Songkhla, in Southern Thailand near Hat Yai, has a growing collection of good quality wall murals painted on the side of buildings.
Most of the street art in Songkhla is located in ‘Songkhla Old Town‘ which is an area with buildings up to 200 years old inhabited by close a knit community of largely Thai-Chinese and Thai-Muslim people many of whose who ancestors came to to Songkhla in the 18th and 19th Century when it was prosperous and important sea port with trading links across Asia.
About Songkhla’s Street Art
In 2016 a decision was made by the Songkhla Provincial Governor Songphol Swadtham that 15 wall murals were to be installed on three roads in the Old Town area (Nok Road, Nakhon Nai Road, and Nang Ngam Road) as part of a project to increase tourism. The objective was to emulate the positive effect of the Street Art installed in Penang as part of the George Town Festival in 2012. Other towns in Thailand, most notably Phuket Town, have tried the same strategy with good results in terms of increasing visitor numbers.
These first 15 wall murals were designed by art students from Silapakorn University and Thaksin University, with assistance from the staff at the Magic Eye 3D Museum in Hat Yai.
In terms of the themes and techniques used to create the wall murals, the street art in Songkhla is part of a broader emerging South East Asian street art movement which is most evident in urban centres in Malaysia and Thailand, but slower to catch on in other continental South East Asian countries such as Laos, Vietnam and Cambodia where the authorities have been reluctant to see the benefits of good street art in transforming run down areas. One of the important characteristics of the South East Asian street art movement is to turn on its head the belief that public art on walls is an indicator of urban decay; in towns like Songkhla and Ipoh the street art has been part of an attempt to rejuvenate the towns suffering a slow down in their local economies.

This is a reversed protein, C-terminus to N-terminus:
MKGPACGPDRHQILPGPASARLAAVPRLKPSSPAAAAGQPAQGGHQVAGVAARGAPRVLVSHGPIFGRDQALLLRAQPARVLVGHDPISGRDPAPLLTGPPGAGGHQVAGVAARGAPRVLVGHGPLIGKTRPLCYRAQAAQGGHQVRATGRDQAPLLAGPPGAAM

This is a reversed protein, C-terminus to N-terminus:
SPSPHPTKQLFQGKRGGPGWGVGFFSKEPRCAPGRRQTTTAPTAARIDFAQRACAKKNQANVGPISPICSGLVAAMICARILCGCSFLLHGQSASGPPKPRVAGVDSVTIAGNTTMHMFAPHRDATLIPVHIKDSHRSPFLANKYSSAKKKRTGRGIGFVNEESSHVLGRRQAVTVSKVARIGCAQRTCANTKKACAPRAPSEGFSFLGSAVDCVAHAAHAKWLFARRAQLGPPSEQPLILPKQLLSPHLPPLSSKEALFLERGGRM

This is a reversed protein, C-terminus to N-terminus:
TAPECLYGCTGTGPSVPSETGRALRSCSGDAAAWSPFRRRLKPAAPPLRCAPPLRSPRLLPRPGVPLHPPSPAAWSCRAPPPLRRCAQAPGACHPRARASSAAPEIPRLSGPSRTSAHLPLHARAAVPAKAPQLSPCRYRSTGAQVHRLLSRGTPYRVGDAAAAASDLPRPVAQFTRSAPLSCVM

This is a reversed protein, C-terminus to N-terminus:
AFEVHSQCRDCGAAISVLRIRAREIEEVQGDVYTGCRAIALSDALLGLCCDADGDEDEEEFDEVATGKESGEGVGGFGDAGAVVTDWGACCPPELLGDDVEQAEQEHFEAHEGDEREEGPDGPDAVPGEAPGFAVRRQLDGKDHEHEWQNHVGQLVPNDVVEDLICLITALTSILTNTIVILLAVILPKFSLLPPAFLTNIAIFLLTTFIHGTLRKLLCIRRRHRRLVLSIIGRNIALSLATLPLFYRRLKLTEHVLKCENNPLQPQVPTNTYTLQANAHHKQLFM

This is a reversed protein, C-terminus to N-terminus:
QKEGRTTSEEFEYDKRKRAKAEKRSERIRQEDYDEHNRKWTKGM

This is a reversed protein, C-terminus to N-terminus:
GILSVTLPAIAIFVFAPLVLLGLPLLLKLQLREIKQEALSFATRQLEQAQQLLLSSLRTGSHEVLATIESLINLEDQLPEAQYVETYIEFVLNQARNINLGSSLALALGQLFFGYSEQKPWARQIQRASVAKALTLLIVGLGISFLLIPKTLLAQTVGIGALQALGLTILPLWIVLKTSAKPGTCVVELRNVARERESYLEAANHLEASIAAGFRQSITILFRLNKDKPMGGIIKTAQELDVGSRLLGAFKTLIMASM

A second defining characteristic of the South East Asian street art movement is that the subject matter on the murals relates to the history and culture of the place where the artwork is located, and importantly the subject matter is often the trivial day to day to activities of the local residents. Mundane activities like eating a meal, going for coffee, travelling around the town and so on are what gives a place its unique character every bit as much as the physical architecture of an urban landscape.
The wall murals in Songkhla all have a meaning, and for the visitors working out that meaning gives insights in the history and identity of the town. For instance, the large mural of an old fashioned cargo ship is a reminder that Songkhla used to a major shipping port; the mural of an RAF Bomber is a reminder that Songkhla was where the Japanese invaded Thailand a launch site for attacks on the British Colonies in the Malay peninsula and Burma; the mural of the Nang Talung shadow puppets dressed in suits is a reminder of an older Southern Thailand cultural identity.
A third characteristic of the South East Asian art movement that is evident in Songkhla street art is the technique of linking the picture to the location by using real three dimensional objects as part of a two dimensional representation. Painted cats cling to real windows ledges and paintings of street corner coffee stalls are actually painted on both sides of a physical street corner.
A fourth characteristic is the use of humour. Many of the wall murals in Songkhla are whimsical. By and large people in South East Asia try not to take everything in life too seriously, and nor does South East Asian street art.
Location of Songkhla Old Town
- The wall murals are located in Songkhla’s Old Town area.